How far can words of encouragement take you? What can true engagement mean in your life? The truth is, both encouragement and engagement can change a person’s life.
Chae Mims was a law student clerking for the Georgia Supreme Court when a review completed by a staff attorney radically changed the way she viewed herself and her capabilities. Chae was in her late twenties when she heard God tell her to go to law school. She already had a degree in international relations, but was not working in her field. In fact, she had worked in two very different positions that had nothing to do with her degree, but was listening to God and working where she felt that He placed her. She was at a conference for work when she heard a speaker talk about practicing law. It was during that speech that God told her that she would practice law as well. Chae did not question this but took the steps necessary to enroll in law school.
What Chae did question was herself. Chae spent her early childhood in Korea and moved with her family to the Johns Creek area when she was in elementary school. She grew up in an exclusively Korean environment until she went to college. Due to both her culture and her upbringing, Chae was raised with a strong sense of deference and humility. She describes it this way: “For some Koreans, this culture and upbringing can result in a default to dismiss yourself – a default of false humility, a default of not being confident.”
This upbringing has informed Chae’s life. She has consistently and continuously obeyed the call of God. When she was in college she felt that there was more to experience outside of her Korean community. Her search led her to investigate other Korean and American churches and, eventually, she found her way to Victory. “In my spirit, I felt such a ‘yes’ and I knew that [Victory] was where I needed to be.”
Chae got plugged in to the Fusion Young Adult Ministry right away, joining a small group. Eventually, she was asked to become a small group leader herself. Although she had never seen herself as a leader she said yes, but not without initially dismissing herself. In fact, it was her hunger for God and His community that allowed her to accept the opportunity. She felt encouraged that someone else saw more inside of her. Chae says, “It is helpful when someone in a leadership role can spot other people and invite them to lead.”
Chae believes it is important to be present in the moment. By being present, you open yourself up to opportunities to lead. This is how Chae came to create and then lead the Korean Translation Ministry at Victory. She saw a need and spoke with the Guest Experience Department about offering Korean translation. She was empowered to move forward and Chae began recruiting volunteers. Within a year, the ministry was serving the church’s Korean community. Chae believes that it was a combination of her availability, gifting, and her willingness that allowed her to lead.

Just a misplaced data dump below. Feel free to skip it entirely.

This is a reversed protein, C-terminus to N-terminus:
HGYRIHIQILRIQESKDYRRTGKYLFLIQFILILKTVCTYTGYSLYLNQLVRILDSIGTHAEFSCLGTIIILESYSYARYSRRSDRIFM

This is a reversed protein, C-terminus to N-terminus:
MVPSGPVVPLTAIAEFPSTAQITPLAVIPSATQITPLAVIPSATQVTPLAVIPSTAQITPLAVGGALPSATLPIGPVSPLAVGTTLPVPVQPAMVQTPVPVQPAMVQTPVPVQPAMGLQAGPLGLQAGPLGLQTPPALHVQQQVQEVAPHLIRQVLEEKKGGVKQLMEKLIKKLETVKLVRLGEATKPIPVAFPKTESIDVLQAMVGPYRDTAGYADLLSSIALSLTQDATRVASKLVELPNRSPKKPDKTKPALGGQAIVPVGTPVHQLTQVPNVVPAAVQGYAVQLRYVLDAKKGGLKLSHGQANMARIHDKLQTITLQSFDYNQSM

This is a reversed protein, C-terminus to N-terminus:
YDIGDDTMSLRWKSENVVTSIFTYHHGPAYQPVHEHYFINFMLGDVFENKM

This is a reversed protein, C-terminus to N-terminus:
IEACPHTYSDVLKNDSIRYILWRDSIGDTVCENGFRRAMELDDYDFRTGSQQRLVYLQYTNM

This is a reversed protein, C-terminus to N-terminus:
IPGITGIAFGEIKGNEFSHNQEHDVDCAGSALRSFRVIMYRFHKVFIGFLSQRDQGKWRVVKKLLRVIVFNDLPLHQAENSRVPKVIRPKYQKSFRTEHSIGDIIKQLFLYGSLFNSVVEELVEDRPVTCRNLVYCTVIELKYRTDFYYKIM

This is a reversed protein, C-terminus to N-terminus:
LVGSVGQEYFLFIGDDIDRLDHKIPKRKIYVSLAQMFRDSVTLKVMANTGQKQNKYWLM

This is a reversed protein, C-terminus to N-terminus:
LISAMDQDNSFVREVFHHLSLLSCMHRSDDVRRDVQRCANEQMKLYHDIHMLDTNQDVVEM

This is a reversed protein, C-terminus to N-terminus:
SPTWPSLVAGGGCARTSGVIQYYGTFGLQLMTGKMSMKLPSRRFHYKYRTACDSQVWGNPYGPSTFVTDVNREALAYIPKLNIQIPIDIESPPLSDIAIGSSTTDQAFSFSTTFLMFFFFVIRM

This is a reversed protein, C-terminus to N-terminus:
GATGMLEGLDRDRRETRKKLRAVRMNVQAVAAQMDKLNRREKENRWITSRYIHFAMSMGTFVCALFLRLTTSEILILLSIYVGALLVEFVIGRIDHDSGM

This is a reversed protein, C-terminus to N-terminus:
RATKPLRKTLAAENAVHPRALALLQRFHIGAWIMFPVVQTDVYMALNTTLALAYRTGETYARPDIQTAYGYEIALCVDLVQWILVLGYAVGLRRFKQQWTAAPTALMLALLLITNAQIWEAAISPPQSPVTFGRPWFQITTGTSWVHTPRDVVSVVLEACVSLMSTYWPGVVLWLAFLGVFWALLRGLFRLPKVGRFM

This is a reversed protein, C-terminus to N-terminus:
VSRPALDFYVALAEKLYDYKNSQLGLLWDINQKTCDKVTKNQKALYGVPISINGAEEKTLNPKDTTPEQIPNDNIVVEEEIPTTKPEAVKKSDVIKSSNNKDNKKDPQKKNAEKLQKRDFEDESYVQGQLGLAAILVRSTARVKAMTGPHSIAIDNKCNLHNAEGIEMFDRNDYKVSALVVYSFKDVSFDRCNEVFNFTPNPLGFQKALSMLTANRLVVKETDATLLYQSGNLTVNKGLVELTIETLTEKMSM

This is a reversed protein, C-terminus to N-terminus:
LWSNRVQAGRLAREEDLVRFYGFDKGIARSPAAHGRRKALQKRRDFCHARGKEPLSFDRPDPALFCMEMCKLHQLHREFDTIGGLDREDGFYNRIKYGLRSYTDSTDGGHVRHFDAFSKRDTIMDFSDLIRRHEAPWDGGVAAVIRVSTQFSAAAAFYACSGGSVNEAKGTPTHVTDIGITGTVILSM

Serving at church helped Chae to think about the bigger picture. She learned how to think of the Body—not the individual. Chae has benefited from serving in church, and those benefits translate to the marketplace. Leadership in the church taught her to become a servant leader. In the marketplace, many people are shocked at the things that she is willing to do even though she is an attorney. She engages with her coworkers, regardless of their job title or their position.
Being task-oriented by nature, Chae has to be intentional about making herself available and engaging those around her. “The important thing,” she says, “is not your title or your platform; it’s whether or not you are a servant. Are you loving people around you in the capacity that you have?” On the flipside, the skills that you employ in your job can be useful when you are leading in the church.
If you would like to lead, it’s important to be a good steward. According to Chae, we should all strive to be good, wise, and responsible stewards of the moment. Are you available? Are you present? By being a good steward in the moment, you will be able to see things that you otherwise wouldn’t see—to lend a hand and help somebody. By being present, you make yourself available to do things that the Holy Spirit leads you to do—things you might have missed otherwise. Being a good steward, even when you are not serving or leading, sets you up to serve when it is time.
Chae has made great strides and grown on her leadership journey. So, what was in that review that changed her life; that allowed her to overcome the default humility? In a few words, it was this: “Chae is good at what she does. She just needs to believe in herself.”
This review helped Chae to understand that she has what it takes. God is the One who placed her in that place. She learned that she doesn’t have to say no or to say yes with a disclaimer when an opportunity arises. Chae is able to pass that knowledge along to those she encounters who are also looking to model Christ-led leadership.